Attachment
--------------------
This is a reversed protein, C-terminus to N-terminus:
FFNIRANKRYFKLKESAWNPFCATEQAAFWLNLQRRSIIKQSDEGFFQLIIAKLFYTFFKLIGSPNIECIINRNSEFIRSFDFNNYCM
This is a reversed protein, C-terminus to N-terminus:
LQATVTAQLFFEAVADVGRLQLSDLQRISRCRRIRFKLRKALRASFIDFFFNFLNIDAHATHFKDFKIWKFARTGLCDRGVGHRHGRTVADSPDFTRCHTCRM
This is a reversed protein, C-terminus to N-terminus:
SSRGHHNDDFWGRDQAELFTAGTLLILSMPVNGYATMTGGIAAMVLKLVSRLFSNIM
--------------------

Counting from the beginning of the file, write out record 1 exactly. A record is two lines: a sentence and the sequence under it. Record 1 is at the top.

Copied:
This is a reversed protein, C-terminus to N-terminus:
FFNIRANKRYFKLKESAWNPFCATEQAAFWLNLQRRSIIKQSDEGFFQLIIAKLFYTFFKLIGSPNIECIINRNSEFIRSFDFNNYCM